Wilbury Theatre’s production of Samuel Becket’s classic “Waiting For Godot” is one of the most-produced plays in theatre history. While it has been misinterpreted and murdered by many amateur …
Wilbury Theatre’s production of Samuel Becket’s classic “Waiting For Godot” is one of the most-produced plays in theatre history. While it has been misinterpreted and murdered by many amateur groups (I’ve seen my share), the Wilbury Theatre Group has got it right in this stunning professional production.
And how could they go wrong, with three of the best in the theatre community involved. Director Fred Sullivan Jr. has played both the roles of Gogo and Didi, and his signature is written all over the production.
Nothing happens, and yet there’s a lot going on.
Sullivan has emphasized the physical humor to lift up the haunting dialogue, and with Richard Donelly and Tom Gleadow he has two of the best in which to do it. You immediately care for them. You want them to find happiness. Check out the bios of these two equity actors in the program and you’ll get an idea of their experiences and talents. Together they give us incredible moments with their perfect timing.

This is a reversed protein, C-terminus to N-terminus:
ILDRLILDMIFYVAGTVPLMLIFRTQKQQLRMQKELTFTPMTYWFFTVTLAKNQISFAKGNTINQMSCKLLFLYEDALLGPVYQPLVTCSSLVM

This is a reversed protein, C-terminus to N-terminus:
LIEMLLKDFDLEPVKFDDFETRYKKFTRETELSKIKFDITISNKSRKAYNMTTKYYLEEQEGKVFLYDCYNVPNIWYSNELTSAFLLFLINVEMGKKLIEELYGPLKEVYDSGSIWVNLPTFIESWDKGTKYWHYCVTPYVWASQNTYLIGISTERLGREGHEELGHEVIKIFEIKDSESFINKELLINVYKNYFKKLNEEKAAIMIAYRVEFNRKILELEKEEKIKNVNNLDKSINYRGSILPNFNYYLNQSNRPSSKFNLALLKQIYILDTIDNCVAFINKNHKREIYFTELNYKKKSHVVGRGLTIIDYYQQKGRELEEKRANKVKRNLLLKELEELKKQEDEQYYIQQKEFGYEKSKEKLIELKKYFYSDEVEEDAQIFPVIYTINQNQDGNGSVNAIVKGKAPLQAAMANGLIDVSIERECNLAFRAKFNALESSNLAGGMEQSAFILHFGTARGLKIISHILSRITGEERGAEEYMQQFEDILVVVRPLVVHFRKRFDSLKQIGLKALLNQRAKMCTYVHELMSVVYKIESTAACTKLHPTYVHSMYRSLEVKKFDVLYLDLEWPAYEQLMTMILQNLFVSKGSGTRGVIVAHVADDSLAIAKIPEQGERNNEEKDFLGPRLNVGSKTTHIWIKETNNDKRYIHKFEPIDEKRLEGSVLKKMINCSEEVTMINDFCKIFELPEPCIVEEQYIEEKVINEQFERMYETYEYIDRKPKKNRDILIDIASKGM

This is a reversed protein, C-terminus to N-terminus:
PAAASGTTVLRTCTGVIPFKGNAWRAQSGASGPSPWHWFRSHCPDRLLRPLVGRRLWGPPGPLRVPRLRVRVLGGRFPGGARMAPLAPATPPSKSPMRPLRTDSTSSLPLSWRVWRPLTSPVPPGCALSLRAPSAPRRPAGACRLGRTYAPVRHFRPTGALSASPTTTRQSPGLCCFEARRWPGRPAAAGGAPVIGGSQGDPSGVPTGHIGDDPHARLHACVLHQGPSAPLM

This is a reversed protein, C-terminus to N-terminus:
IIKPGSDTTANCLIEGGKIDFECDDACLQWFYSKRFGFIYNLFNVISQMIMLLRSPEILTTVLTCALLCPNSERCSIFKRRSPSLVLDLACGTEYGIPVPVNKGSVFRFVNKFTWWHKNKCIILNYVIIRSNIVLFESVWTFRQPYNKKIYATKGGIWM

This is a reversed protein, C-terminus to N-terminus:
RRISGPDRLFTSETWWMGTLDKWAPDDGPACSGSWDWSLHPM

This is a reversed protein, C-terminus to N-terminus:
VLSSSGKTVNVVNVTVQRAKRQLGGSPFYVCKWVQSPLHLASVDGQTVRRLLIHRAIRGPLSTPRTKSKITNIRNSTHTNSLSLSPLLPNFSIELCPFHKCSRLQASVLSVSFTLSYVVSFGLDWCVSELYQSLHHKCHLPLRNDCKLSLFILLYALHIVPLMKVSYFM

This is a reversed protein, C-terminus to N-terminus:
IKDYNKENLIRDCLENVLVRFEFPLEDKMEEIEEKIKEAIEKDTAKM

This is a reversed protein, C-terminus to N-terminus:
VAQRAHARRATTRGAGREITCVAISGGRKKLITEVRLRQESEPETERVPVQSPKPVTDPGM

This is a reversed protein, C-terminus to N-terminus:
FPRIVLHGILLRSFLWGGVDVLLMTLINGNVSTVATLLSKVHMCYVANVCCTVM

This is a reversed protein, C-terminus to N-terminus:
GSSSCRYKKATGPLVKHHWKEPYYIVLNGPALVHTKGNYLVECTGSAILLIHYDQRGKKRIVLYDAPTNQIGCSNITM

Are these two pitiful characters merely passing the time, with “nothing to be done?”
Are they in the right place at the wrong time? Are they merely biding their time, waiting for a better tomorrow?
Over the years scholars and critics have offered their own interpretations of the stark dialogue and what it means.
Are they waiting for God? Are they just waiting for time to pass until they die?
Into their mundane existence come two characters, the blustery Pozzo (Brandon Whitehead) and his abused servant, Lucky (Zachary Gibb), who is anything but. The interactions among the four characters may seem a bit bizarre and disconnected at times, raising the question of life being controlled by chance.
Gogo and Didi wonder if they are wasting their time but figure that their time would be passed anyway. A child appears to tell them that Godot will not appear today but tomorrow. I still haven’t figured out what that all means.
Don’t dwell on what all this means while the play is in progress. Save that for another day. But do enjoy the spot-on performances by not only Donelly and Gleadow but also Whitehead and Gibb.
“Waiting for Godot” is at Wilbury Theatre Group in Olneyville through October 20. Call 400-7100 for reservations.